As usual there was a 10-15 minute walk from the cricket ground to the start line which is right at the edge of Tring, in a quiet little cul-de-sac and at the start of a bridleway.  Gradually everyone assembles, the Race Director arrived with his airhorn and timing officer, complete with clipboards and stopwatches galore.

Many runners seem to have GPS watches these days and these were all being checked, primed and ready for the press of the start button.  Me?  I have my old fashioned analogue £20 Timex on my wrist and my iPhone with Strava ready to record the run.

Ready, steady, go!
Last year I commented on heavy breathers and fast women: this was based on the first mile or so where we were all tightly packed with each other and the heavy breathing surrounded me.  This year the early stage was pretty much the same with everyone running closely together but this time I became aware of a different breed of runners around me.

The new breed were of the tattooed leg variety, perhaps normally quite rare.  I did notice how I was surrounded by the sound of "heavy feet" landing all around me.

These tattoos included all the latest fashionable swirling designs and also a few (but more discreet) Ironman tattoos on the backs of some runner's legs on the calf muscle.  Interestingly I spotted a number of other discreet tattoos and these also could be a sign of having completed a gruelling sporting event.  Apologies for not knowing what these are, I'm afraid that's not my world but I can understand people wanting some kind of wearable memento which entitles one to a kind of membership into an exclusive club.   Didn't spot any Olympic rings on shoulders though and I suppose it does add to the list of "wearables" we hear much about these days.

I had deliberately positioned myself a little further up the field on the start line for this year.  I dare say there were about 200 runners in front of me, more behind.  So that seemed a good place to start.  Once the race was underway and we had all done the start line shuffle, our pace picked up to one that was just right and we gradually jockeyed for position and started to thin out a little over the first mile or two.

No heavy breathers; instead I was conscious of heavy feet landing all around me. I was trying to listen out for my own but I couldn't quite discern them.  Sometimes when I'm running alone on something like a beach I will close my eyes and listen to my feet, my breathing and so on.  This tightly packed race was hardly the time to start closing my eyes but then I realised I was running lightly i.e. my footfall was light in landing on the ball of my foot i.e. towards the toes.  I often find myself doing this when I'm running quickly over rough ground, it's not a conscious thing, it generally just happens.  It does make running a little more comfortable I find and I like the extra "spring in my step" which it seems to bring.  I guess that landing lightly and in a deliberately controlled way puts less strain and impact on joints.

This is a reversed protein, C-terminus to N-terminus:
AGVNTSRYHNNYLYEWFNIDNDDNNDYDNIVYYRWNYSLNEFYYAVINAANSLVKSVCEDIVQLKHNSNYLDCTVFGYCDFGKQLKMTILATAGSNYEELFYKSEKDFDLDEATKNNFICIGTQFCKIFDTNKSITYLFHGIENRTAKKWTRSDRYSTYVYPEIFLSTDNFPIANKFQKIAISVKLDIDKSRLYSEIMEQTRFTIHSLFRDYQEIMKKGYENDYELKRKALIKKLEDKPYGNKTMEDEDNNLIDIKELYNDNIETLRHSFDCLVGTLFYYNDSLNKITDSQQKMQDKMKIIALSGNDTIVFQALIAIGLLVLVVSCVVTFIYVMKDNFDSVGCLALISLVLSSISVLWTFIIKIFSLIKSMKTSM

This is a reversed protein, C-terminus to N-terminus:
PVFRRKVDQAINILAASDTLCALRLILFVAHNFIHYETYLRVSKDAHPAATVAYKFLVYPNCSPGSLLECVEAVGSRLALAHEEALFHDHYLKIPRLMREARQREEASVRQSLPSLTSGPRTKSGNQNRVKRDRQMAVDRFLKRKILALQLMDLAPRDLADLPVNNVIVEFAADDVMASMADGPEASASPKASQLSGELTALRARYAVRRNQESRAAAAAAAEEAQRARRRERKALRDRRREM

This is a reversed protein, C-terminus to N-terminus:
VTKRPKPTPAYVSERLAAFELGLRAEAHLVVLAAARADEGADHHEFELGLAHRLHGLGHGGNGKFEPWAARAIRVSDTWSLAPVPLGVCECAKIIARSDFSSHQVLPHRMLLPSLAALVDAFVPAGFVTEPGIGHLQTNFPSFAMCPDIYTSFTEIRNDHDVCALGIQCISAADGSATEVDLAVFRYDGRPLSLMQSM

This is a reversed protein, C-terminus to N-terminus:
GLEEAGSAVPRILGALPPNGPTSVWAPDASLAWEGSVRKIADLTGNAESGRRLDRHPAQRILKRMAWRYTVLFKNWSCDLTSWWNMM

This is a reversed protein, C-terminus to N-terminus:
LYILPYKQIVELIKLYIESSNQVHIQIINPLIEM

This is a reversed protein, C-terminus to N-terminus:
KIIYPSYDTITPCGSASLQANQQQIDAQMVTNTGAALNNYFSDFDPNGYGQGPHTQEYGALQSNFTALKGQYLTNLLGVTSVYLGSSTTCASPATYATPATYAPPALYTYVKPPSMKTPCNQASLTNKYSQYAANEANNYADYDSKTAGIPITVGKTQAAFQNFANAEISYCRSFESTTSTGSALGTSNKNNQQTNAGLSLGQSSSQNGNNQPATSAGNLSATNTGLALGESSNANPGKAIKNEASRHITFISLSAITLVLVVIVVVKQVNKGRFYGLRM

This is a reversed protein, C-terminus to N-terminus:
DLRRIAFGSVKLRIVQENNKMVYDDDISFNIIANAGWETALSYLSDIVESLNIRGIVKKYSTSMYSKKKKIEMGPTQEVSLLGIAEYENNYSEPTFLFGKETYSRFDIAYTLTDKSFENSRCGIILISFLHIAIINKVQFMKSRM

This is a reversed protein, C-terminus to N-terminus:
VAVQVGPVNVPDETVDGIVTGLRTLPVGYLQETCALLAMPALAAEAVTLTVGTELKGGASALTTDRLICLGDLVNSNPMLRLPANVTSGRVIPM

Howard's intervals
Once the pack had reached and crossed over the main road (and here's a "thank you" to the fabulous marshals) we turned right along the road for a short distance, through a gate and onto a path which was single file.  This was also a little slower for everyone.

Next was a little climb and I found myself tuning into a conversation going on behind me, between a man and a woman.

"You know I feel as if my training is paying off now"


"Oh have you never been on any of Howard's Wednesday night sessions?"


"It's brilliant.  He gets us doing intervals, you know fast and slow, plus running up and down a hill.  Really good and I'm feeling the benefit".

I remember thinking that yes, that did sound like good training by Howard, although I don't believe I know him.  I too have found reps to be beneficial in going to the limit for a couple of minutes and then jogging to allow my heart rate to come back down.  Repeating this many times is tremendous training and if I'm honest, I should do more than simply clocking up the miles as it would make me a better runner.

Going up
I like hills, as you my already know and I can just about remember the time when I used to avoid them like the plague.  I found myself looking for opportunities to over-take some other runners as we climbed through the wooded area to the Monument in the Ashridge Estate.  Gaining some time on these stretches is at least one thing I can do alright.  As I said, I like running up hills!
The first drink station by the Monument was such a welcome site and once again I'm so grateful to the marshals and volunteers for being there.  I made the most of a cup of water, so refreshing.  Then it's a case of turning left and running through the woodland area which is so beautiful at this time of year.  There were plenty of Sunday morning strollers around and everyone was stepping aside, letting us go by.  Before too long the trees thinned out and to the left you could see glimpses of wide open countryside in the soft October sun - really nice.

Going down
As I had gained a few places running up hill, now we were heading down the start of the actual Ridgeway I got over taken by quite a few.  I just don't have the right technique or form to run down hill well.  Something to improve on.

The terrain undulated and before too long another drink station, just before a short uphill slog and a waiting photographer ready to snap these exhausted runners - believe me that was a steep climb!  Next was a hazardous section, twisting and winding through a wooded area with lots of tree roots and rabbit holes.  I took this at a pretty easy pace as I didn't want to risk tripping.  Unsurprisingly I had a runner on my tail before long.  I yelled out asking if he wanted to get by and he said he didn't at all.  It seemed funny having a conversation for a few minutes with someone I could see!